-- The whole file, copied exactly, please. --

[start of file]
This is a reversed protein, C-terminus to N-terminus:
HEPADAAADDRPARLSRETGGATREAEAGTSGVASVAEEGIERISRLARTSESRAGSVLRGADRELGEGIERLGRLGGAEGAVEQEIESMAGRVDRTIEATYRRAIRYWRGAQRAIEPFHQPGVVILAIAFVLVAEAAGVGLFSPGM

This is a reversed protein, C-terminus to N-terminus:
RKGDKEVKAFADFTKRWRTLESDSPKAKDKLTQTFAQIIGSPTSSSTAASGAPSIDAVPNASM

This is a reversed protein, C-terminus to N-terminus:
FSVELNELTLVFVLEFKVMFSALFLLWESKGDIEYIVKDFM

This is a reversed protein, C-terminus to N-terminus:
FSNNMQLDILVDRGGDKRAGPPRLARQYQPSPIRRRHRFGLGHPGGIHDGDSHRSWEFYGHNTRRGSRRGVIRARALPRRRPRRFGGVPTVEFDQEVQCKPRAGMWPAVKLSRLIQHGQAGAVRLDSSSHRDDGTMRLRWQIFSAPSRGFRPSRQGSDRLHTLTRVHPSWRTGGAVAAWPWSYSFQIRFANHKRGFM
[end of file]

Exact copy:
This is a reversed protein, C-terminus to N-terminus:
HEPADAAADDRPARLSRETGGATREAEAGTSGVASVAEEGIERISRLARTSESRAGSVLRGADRELGEGIERLGRLGGAEGAVEQEIESMAGRVDRTIEATYRRAIRYWRGAQRAIEPFHQPGVVILAIAFVLVAEAAGVGLFSPGM

This is a reversed protein, C-terminus to N-terminus:
RKGDKEVKAFADFTKRWRTLESDSPKAKDKLTQTFAQIIGSPTSSSTAASGAPSIDAVPNASM

This is a reversed protein, C-terminus to N-terminus:
FSVELNELTLVFVLEFKVMFSALFLLWESKGDIEYIVKDFM

This is a reversed protein, C-terminus to N-terminus:
FSNNMQLDILVDRGGDKRAGPPRLARQYQPSPIRRRHRFGLGHPGGIHDGDSHRSWEFYGHNTRRGSRRGVIRARALPRRRPRRFGGVPTVEFDQEVQCKPRAGMWPAVKLSRLIQHGQAGAVRLDSSSHRDDGTMRLRWQIFSAPSRGFRPSRQGSDRLHTLTRVHPSWRTGGAVAAWPWSYSFQIRFANHKRGFM